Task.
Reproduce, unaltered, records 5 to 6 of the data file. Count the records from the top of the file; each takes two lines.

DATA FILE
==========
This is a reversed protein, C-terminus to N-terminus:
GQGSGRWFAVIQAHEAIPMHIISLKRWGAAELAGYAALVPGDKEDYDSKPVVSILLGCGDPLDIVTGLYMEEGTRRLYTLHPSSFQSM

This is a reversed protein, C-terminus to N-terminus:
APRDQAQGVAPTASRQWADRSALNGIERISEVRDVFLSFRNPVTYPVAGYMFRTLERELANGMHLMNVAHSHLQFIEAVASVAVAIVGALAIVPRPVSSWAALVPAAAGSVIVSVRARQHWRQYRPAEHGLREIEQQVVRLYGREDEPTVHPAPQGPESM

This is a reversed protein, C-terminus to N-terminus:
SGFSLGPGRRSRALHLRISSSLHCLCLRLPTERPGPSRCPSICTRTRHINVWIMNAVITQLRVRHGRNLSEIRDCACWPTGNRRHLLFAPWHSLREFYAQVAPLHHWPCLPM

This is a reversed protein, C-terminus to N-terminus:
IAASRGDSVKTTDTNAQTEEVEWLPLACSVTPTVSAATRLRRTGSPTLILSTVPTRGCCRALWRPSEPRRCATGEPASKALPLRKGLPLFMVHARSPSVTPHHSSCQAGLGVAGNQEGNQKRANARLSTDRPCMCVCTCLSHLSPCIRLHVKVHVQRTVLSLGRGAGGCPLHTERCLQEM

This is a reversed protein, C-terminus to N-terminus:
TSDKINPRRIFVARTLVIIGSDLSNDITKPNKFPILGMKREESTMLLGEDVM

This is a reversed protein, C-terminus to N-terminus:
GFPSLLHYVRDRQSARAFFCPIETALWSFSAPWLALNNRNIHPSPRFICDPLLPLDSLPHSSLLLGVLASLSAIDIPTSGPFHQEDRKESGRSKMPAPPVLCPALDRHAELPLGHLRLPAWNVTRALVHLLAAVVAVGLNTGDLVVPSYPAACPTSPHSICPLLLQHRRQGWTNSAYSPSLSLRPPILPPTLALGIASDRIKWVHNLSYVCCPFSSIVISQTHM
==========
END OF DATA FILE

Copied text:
This is a reversed protein, C-terminus to N-terminus:
TSDKINPRRIFVARTLVIIGSDLSNDITKPNKFPILGMKREESTMLLGEDVM

This is a reversed protein, C-terminus to N-terminus:
GFPSLLHYVRDRQSARAFFCPIETALWSFSAPWLALNNRNIHPSPRFICDPLLPLDSLPHSSLLLGVLASLSAIDIPTSGPFHQEDRKESGRSKMPAPPVLCPALDRHAELPLGHLRLPAWNVTRALVHLLAAVVAVGLNTGDLVVPSYPAACPTSPHSICPLLLQHRRQGWTNSAYSPSLSLRPPILPPTLALGIASDRIKWVHNLSYVCCPFSSIVISQTHM